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Templating Engine.

kluctl uses a Jinja2 Templating engine to pre-process/render every involved configuration file and resource before actually interpreting it. Only files that are explicitly excluded via .templateignore files are not rendered via Jinja2.

Generally, everything that is possible with Jinja2 is possible in kluctl configuration/resources. Please read into the Jinja2 documentation to understand what exactly is possible and how to use it.


In some cases it is required to exclude specific files from templating, for example when the contents conflict with the used template engine (e.g. Go templates conflict with Jinja2 and cause errors). In such cases, you can place a .templateignore beside the excluded files or into a parent folder of it. The contents/format of the .templateignore file is the same as you would use in a .gitignore file.

Includes and imports

Standard Jinja2 includes and imports can be used in all templates.

The path given to include/import is searched in the directory of the root template and all it’s parent directories up until the project root. Please note that the search path is not altered in included templates, meaning that it will always search in the same directories even if an include happens inside a file that was included as well.

To include/import a file relative to the currently rendered file (which is not necessarily the root template), prefix the path with ./, e.g. use {% include "./my-relative-file.j2" %}".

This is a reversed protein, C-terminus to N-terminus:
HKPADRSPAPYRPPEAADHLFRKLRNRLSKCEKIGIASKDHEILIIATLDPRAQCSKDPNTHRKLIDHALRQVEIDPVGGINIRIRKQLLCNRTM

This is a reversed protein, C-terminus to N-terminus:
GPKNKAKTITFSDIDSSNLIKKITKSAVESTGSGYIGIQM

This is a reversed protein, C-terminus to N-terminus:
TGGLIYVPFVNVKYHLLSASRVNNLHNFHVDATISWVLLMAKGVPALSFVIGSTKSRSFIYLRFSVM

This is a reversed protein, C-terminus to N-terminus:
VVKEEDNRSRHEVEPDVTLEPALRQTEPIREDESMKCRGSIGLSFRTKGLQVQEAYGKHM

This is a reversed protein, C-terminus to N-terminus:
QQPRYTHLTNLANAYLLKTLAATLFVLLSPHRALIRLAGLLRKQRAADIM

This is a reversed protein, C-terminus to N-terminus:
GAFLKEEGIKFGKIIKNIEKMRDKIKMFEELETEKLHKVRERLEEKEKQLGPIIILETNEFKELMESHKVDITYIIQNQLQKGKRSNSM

Jinja2 macros are fully supported. When writing macros that produce yaml resources, you must use the --- yaml separator in case you want to produce multiple resources in one go.

Why no Go Templating

kluctl started as a python project and was then migrated to be a Go project. In the python world, Jinja2 is the obvious choice when it comes to templating. In the Go world, of course Go Templates would be the first choice.

When the migration to Go was performed, it was a conscious and opinionated decision to stick with Jinja2 templating. The reason is that I (@codablock) believe that Go Templates are hard to read and write and at the same time quite limited in their features (without extensive work). It never felt natural to write Go Templates.

This “feeling” was confirmed by multiple users of kluctl when it started and users described as “relieving” to not be forced to use Go Templates.

The above is my personal experience and opinion. I’m still quite open for contributions in regard to Go Templating support, as long as Jinja2 support is kept.

1 - Predefined Variables

Available predefined variables.

There are multiple variables available which are pre-defined by kluctl. These are:


This is a dictionary of arguments given via command line. It contains every argument defined in deployment args .


This is the target definition of the currently processed target. It contains all values found in the target definition , for example


This global object provides the dynamic images features described in images .

2 - Variable Sources

Available variable sources.

There are multiple places in deployment projects (deployment.yaml) where additional variables can be loaded into future Jinja2 contexts.

The first place where vars can be specified is the deployment root, as documented here . These vars are visible for all deployments inside the deployment project, including sub-deployments from includes.

The second place to specify variables is in the deployment items, as documented here .

The variables loaded for each entry in vars are not available inside the deployment.yaml file itself. However, each entry in vars can use all variables defined before that specific entry is processed. Consider the following example.